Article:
Apotheon attempts to bring forward an art style never used before in gaming, that of ancient greek pottery. And what better genre to utilize than the sidescrolling adventure style of Metroid and Castlevania. Apotheon cannot be mistaken for anything more than a love of the art style used in Greek pottery making. Decorations on their containers of black silhouettes would depict pieces of literature and religion. If you have ever watched the Disney film Hercules you’ll understand what I’m talking about. This art style was mainly used from 620 to 480 BC and was overtaken by the red figure art style. Apotheon sticks to the black figure style in its art and continues the theme of ancient Greece in its soundtrack.
The plot also stays true to Greek mythology, drawing from the countless tales of gods and goddesses of Olympus messing with humanity and each other. However in Apotheon, the divine beings have began to abandon earth and instead take refuge in Olympus. You are tasked with saving the world by taking the gods powers to bring balance back to nature. The world map is open to explore, although you are blocked from progressing until you have finished certain tasks in the initial areas. As you progress you will move into Olympus and take on more fantastical beasts in combat. The gameplay is action-RPG styled, with ranged and melee options. You can equip a shield and aim the direction that you want to block in. Your sword can hit from above and below and you can hurl javelins across great distances. There is even a PvP mode for local matches against friends. Another unique feature is a Metal Gear Solid alert system where attacking guards in the hub city will cause all police forces to look for you with deadly intent. You can run away and hide until the alert dies down and then are free to roam around unhindered.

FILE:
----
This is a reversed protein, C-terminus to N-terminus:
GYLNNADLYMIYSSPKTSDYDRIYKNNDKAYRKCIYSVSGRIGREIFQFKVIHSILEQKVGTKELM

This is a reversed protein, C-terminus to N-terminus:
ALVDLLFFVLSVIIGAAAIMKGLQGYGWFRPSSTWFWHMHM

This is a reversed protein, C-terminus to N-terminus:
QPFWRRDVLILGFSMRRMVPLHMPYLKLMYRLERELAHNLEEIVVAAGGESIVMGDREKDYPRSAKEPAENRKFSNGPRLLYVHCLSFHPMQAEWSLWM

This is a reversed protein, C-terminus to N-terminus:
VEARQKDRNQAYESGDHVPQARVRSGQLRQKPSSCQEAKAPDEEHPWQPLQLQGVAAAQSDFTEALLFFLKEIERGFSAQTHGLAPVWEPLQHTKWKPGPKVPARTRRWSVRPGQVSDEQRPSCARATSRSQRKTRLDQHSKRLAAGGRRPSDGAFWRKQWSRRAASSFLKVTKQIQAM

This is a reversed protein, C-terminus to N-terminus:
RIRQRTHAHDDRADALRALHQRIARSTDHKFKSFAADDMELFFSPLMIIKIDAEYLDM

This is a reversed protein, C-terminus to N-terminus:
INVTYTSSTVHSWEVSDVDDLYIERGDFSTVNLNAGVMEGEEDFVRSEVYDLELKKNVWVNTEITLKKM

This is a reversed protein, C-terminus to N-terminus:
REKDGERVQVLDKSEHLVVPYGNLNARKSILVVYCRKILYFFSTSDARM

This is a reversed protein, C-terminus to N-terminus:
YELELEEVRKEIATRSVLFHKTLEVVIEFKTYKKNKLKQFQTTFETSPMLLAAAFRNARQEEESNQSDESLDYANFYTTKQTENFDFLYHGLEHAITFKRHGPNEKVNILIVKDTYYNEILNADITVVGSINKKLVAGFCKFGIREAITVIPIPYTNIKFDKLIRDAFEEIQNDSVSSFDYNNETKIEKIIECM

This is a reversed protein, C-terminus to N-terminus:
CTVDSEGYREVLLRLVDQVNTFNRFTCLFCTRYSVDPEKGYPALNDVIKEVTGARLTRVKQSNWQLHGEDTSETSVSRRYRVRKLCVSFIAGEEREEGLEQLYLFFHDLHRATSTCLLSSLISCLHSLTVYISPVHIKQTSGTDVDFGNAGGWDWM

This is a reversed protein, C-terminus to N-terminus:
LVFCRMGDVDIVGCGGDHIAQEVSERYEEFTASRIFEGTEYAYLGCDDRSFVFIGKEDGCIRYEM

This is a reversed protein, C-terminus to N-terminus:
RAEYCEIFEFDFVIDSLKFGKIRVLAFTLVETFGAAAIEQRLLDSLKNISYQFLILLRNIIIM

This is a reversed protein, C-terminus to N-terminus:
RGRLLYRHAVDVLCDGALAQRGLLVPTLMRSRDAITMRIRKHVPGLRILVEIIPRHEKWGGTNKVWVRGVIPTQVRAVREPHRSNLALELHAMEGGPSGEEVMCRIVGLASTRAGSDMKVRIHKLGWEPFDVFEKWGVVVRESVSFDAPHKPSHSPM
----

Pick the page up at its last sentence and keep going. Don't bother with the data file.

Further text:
The source material allows for a ton of variety, as Greece was home to many poets, philosophers, writers and story tellers. The main focus in Apotheon is a modified “Twelve Labours” which made Hercules famous. You’ll encounter many gods and goddesses along the way although unlike God of War you won’t be massacring everything you see. One of the best portions of gameplay I saw was the labyrinth, which was this gigantic maze constantly revolving, requiring timing and a constant eye on the map to make it out. The labyrinth is home to three separate objectives, meaning you’ll be spending much time attempting to solve its path layout.
Apotheon is being developed by Alientrap games and is set to release on PlayStation 4 in January of 2015.